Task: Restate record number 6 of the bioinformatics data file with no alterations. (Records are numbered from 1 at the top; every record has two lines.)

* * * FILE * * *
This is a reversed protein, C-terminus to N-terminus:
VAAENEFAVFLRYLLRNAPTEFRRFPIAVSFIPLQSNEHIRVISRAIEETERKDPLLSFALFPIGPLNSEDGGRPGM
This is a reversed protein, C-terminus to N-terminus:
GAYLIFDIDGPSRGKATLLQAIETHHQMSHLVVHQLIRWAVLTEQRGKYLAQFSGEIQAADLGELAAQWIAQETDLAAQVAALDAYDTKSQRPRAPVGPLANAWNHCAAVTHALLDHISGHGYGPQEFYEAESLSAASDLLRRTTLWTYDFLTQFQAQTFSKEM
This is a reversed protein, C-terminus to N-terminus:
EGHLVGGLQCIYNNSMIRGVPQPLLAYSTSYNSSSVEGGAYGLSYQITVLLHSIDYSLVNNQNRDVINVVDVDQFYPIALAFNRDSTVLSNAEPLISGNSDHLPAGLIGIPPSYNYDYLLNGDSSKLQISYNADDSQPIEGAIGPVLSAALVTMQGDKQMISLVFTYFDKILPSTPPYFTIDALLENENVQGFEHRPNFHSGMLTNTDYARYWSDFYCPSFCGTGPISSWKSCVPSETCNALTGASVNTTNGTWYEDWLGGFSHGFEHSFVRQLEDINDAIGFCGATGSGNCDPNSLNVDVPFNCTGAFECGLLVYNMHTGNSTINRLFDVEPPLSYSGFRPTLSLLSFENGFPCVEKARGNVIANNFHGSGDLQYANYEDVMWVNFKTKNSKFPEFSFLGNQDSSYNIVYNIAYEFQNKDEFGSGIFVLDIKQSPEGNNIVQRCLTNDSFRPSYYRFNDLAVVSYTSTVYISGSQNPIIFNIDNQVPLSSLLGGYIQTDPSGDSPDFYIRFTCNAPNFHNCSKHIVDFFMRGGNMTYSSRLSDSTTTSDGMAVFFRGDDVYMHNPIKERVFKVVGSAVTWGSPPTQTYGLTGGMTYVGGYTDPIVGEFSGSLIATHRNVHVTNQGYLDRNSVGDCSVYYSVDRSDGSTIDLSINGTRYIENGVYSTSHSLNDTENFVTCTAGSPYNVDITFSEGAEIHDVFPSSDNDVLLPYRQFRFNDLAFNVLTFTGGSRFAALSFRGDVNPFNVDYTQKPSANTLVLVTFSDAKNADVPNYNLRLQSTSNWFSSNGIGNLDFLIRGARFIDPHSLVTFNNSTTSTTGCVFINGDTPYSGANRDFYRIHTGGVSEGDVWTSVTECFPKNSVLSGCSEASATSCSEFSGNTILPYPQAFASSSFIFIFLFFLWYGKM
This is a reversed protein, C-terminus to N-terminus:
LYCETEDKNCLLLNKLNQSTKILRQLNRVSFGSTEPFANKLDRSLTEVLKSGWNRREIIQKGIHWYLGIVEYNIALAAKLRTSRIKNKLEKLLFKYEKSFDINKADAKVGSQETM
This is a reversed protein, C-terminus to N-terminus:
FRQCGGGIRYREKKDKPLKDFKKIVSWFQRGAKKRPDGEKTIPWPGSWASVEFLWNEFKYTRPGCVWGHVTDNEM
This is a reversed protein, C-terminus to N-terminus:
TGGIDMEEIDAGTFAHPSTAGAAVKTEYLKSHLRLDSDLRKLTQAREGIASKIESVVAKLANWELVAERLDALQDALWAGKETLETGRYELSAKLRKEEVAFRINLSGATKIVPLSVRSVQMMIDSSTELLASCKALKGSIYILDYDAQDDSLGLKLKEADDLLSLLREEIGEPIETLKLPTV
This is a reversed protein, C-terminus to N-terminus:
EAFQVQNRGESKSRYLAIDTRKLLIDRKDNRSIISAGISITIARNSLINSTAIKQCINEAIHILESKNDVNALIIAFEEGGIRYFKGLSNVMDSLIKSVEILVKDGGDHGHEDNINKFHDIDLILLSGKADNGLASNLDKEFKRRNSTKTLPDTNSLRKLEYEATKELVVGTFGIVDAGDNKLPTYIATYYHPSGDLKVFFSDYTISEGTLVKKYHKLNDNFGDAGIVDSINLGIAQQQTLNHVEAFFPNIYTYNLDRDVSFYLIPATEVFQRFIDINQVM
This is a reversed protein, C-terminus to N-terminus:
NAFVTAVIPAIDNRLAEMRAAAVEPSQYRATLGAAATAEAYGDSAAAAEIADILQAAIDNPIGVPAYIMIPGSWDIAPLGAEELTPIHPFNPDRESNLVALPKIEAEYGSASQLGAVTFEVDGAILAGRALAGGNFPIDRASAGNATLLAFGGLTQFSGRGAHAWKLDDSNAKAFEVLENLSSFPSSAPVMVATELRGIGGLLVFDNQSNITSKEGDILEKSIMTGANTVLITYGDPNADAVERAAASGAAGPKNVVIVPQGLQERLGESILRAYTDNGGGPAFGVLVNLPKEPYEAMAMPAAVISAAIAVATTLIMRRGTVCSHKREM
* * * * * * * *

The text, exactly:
This is a reversed protein, C-terminus to N-terminus:
TGGIDMEEIDAGTFAHPSTAGAAVKTEYLKSHLRLDSDLRKLTQAREGIASKIESVVAKLANWELVAERLDALQDALWAGKETLETGRYELSAKLRKEEVAFRINLSGATKIVPLSVRSVQMMIDSSTELLASCKALKGSIYILDYDAQDDSLGLKLKEADDLLSLLREEIGEPIETLKLPTV